THE Transformation Resource Centre (TRC) has accused the government of “pulling stunts” to derail the high-profile trials of politicians, serving and former members of the security agencies.
The leading human rights organisation says the “stunts” include providing inadequate funding and assistance to the judiciary. It has also criticised the government for its failure to timeously renew the contract of Zimbabwean Judge Charles Hungwe’s contract to preside over the trials. Justice Hungwe’s contract expired on 31 October 2021. The contract is supposed to be renewed by the Judicial Service Commission (JSC). It has however, not been renewed and this has thrown the trials he was presiding over into uncertainty.
The TRC believes that the government is deliberately paralysing the judiciary to ensure that the trials are halted to pave way for the high-profile suspects to eventually appear before a proposed National Peace and Unity Commission which will consider pardoning them if they testify “truthfully” and “show remorse” for their crimes.
The establishment of the Commission is provided for under the National Peace and Unity Bill which is yet to be approved by parliament. The TRC is vehemently opposed to the Bill, arguing that it is meant to shield politicians and members of the security agencies from being held accountable for gross human rights violations over the years.
In a statement this week, the TRC called on the government to desist from its “stunts” aimed at derailing the trials and ensure the renewal of Justice Hungwe’s contract by the JSC. His salary is paid by the European Union (EU) which has said it is prepared to continue paying him for as long as it takes to finalise his cases.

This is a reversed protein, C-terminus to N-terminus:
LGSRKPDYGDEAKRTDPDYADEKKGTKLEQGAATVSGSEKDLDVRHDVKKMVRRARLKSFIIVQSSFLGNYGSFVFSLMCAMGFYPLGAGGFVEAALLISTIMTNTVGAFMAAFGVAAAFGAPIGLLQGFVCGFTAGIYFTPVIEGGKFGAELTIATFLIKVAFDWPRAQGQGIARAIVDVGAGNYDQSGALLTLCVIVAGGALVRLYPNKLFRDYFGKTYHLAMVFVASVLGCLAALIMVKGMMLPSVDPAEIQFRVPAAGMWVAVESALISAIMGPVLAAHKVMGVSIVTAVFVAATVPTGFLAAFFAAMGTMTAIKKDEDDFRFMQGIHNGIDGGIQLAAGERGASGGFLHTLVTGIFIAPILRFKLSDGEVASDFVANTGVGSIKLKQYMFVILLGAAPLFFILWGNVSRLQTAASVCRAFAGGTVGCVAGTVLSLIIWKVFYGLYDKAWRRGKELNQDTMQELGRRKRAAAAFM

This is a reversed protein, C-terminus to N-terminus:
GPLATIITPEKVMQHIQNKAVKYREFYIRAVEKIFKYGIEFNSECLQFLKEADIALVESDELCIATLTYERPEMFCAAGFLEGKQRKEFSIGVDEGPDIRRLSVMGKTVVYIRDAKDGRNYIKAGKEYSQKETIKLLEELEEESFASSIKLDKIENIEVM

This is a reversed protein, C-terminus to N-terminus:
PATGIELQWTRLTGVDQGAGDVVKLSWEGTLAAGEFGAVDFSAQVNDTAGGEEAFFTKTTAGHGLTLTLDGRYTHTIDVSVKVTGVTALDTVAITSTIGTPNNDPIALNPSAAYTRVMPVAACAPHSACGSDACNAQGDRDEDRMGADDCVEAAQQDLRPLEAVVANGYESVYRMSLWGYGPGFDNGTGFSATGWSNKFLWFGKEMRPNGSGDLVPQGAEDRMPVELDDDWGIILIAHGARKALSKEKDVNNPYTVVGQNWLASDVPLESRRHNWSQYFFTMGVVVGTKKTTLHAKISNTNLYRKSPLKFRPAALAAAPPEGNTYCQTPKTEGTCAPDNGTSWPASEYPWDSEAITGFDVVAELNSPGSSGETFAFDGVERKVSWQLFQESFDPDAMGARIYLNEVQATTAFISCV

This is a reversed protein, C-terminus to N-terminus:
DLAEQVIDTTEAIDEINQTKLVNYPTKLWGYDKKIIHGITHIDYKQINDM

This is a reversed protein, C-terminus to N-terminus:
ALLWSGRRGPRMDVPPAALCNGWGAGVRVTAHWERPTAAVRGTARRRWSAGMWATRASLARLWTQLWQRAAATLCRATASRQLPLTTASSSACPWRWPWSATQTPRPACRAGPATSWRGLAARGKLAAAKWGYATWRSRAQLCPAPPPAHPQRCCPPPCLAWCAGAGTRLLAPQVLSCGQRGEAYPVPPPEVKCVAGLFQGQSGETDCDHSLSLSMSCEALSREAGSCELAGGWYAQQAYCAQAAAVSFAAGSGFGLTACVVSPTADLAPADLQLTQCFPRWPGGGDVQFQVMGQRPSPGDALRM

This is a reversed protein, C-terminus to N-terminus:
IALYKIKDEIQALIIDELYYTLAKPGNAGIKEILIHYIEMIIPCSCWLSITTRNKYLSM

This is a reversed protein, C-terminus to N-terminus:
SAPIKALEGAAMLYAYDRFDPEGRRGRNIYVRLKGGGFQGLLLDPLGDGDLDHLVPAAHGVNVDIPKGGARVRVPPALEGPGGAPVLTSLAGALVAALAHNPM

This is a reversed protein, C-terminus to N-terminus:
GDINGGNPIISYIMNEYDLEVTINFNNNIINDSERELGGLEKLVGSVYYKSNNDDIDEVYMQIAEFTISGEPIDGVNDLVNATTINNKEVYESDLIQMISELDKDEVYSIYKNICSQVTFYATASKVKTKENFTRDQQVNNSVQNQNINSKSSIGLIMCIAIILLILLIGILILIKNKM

He has the huge task of presiding over several high-profile trials by himself after the resignation of two Botswana judges, Kabelo Lebotse and Onkemetse Tshosa in May 2020 and August 2021 respectively.
Some of the cases, including the treason and murder trial of politicians, Mothetjoa Metsing and Selibe Mochoboroane; former army commander, Tlali Kamoli and others, have since been allocated to Chief Justice Sakoane Sakoane and other local judges.
Justice Hungwe was left to continue with Lieutenant-General (Lt-Gen) Kamoli and eight other soldiers’ trial for the June 2015 murder of army commander, Maaparankoe Mahao.
He is the presiding judge in Lt-Gen Kamoli and four other soldiers’ attempted murder trial in connection with the January 2014 simultaneous bombings of the houses of former First Lady, ‘Maesaiah Thabane, and former Police Commissioner, Khothatso Tšooana.
He is expected to preside over the trial of Senior Superintendent Thabo Tšukulu and three other police officers for the March 2016 murder of Police Constable (PC) Mokalekale Khetheng.
All these trials are now in limbo due to the failure to renew his contract ahead of its 31 October 2021 expiry date.
This is unacceptable, according to the TRC, which considers the failure to renew his contract a ploy by the government to derail the trials.